Question: When did a biblical curse become associated with the "Hamites?"

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Question: When did a biblical curse become associated with the "Hamites?"

The origin of the "curse of Ham" pre-dates the establishment of the Church of Jesus Christ of Latter-day Saints by hundreds of years

The basis used is Genesis 9:18-27:

18 And the sons of Noah, that went forth of the ark, were Shem, and Ham, and Japheth: and Ham is the father of Canaan.
19 These are the three sons of Noah: and of them was the whole earth overspread.
20 And Noah began to be an husbandman, and he planted a vineyard:
21 And he drank of the wine, and was drunken; and he was uncovered within his tent.
22 And Ham, the father of Canaan, saw the nakedness of his father, and told his two brethren without.
23 And Shem and Japheth took a garment, and laid it upon both their shoulders, and went backward, and covered the nakedness of their father; and their faces were backward, and they saw not their father’s nakedness.
24 And Noah awoke from his wine, and knew what his younger son had done unto him.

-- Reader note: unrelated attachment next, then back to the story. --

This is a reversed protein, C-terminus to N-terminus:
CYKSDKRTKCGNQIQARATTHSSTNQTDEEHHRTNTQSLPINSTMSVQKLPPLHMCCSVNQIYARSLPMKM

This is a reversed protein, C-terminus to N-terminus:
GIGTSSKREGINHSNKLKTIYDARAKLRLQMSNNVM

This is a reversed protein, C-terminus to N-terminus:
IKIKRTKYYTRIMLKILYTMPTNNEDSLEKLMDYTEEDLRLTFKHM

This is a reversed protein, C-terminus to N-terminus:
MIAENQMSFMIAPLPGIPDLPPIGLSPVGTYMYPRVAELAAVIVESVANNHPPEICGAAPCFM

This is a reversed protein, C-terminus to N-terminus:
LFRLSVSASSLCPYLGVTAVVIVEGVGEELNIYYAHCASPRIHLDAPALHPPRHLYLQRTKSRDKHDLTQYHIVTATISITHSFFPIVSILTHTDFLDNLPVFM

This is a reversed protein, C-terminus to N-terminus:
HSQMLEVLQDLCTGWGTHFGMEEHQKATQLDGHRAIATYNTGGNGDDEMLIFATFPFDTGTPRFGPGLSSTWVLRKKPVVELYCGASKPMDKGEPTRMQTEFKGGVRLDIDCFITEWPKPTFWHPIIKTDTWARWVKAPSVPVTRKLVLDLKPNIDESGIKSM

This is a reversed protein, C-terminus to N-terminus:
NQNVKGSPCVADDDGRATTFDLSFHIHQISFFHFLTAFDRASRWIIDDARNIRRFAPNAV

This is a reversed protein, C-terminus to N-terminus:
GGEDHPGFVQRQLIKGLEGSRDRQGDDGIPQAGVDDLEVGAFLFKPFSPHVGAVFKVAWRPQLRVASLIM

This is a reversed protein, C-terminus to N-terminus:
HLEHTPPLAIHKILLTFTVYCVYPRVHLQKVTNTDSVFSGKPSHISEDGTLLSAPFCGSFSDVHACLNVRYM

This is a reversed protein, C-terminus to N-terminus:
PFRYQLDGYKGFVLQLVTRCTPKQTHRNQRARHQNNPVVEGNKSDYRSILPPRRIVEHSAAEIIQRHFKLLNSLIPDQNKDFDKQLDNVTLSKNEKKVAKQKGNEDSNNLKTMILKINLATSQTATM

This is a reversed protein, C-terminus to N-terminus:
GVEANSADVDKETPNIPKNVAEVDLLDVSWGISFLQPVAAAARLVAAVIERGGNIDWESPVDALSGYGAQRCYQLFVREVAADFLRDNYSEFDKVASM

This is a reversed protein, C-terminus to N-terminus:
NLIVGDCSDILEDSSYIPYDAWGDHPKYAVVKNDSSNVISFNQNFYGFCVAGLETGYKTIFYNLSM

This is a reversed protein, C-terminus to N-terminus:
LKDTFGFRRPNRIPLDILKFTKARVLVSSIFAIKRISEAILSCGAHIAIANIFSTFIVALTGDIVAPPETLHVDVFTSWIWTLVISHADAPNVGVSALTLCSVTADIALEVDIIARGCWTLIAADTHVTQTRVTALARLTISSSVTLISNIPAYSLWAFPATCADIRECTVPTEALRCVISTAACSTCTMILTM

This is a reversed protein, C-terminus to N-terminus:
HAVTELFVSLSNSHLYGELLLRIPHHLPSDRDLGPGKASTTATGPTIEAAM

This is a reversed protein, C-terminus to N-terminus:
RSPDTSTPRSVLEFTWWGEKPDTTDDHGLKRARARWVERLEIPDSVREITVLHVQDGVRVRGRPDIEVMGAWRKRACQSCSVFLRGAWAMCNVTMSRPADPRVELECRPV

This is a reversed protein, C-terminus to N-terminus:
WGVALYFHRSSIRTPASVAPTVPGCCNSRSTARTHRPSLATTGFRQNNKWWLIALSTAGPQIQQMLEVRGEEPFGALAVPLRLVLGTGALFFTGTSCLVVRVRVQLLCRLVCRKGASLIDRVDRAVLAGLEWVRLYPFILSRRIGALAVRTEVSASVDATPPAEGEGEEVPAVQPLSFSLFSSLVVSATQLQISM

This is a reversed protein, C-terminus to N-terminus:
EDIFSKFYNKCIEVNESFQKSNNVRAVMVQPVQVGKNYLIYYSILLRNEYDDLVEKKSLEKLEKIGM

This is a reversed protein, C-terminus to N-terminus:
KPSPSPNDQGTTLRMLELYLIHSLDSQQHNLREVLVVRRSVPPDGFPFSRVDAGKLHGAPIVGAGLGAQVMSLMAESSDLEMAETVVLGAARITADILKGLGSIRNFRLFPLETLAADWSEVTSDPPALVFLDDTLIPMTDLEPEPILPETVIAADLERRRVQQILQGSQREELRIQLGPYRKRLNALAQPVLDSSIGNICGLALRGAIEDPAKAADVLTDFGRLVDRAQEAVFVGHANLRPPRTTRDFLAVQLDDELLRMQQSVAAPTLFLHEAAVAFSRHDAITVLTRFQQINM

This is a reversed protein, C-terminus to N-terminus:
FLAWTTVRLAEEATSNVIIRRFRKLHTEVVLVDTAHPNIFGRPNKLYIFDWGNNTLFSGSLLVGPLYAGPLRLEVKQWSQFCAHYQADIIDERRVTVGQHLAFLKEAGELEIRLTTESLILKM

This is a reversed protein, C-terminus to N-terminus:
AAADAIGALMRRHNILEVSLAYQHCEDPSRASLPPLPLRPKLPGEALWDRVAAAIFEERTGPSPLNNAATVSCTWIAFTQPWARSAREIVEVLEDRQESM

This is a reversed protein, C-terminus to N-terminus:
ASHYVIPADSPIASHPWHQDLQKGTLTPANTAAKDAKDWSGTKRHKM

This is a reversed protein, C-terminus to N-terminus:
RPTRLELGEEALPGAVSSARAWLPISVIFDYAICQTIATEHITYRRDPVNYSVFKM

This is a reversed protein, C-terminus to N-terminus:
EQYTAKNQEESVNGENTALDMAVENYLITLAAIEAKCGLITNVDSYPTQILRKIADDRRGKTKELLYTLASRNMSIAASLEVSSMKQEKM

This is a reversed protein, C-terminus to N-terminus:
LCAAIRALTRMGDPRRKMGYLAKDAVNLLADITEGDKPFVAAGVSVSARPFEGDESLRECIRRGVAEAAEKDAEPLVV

25 And he said, Cursed be Canaan; a servant of servants shall he be unto his brethren.
26 And he said, Blessed be the Lord God of Shem; and Canaan shall be his servant.
27 God shall enlarge Japheth, and he shall dwell in the tents of Shem; and Canaan shall be his servant.
Genesis 9:18-27 (emphasis added)

Although these verses clearly state that Canaan is cursed, it is not clear that the curse would be extended to his descendants. The use of Genesis 9 to associate a biblical curse with the descendants of Ham actually began in the third and fourth centuries A.D. [1] This "curse" became associated with the Canaanites. Origen, an early Christian scholar and theologian, makes reference to Ham's "discolored posterity" and the "ignobility of the race he fathered." [2] Likewise, Augustine and Ambrose of Milan speculated that the descendants of Ham carried a curse that was associated with a darkness of skin. This concept was shared among Jews, Muslims and Christians. The first "racial justification" for slavery appeared in the fifteenth century in Spain and Portugal. In the American colonies, the "curse of Ham" was being used in the late 1600's to justify the practice of slavery. [3] As author Stephen R. Haynes puts it, "Noah's curse had become a stock weapon in the arsenal of slavery's apologists, and references to Genesis 9 appeared prominently in their publications." [4]

Notes

  1. Stephen R. Haynes, Noah's Curse: The Biblical Justification of American Slavery (New York: Oxford University Press, 2002)
  2. Origen, "Genesis Homily XVI," in Homilies on Genesis and Exodus, translated by Ronald E. Heine (Washington: Catholic University of America Press, 1982), p. 215, referenced in Haynes.
  3. Haynes, p. 7-8.
  4. Haynes, p. 8.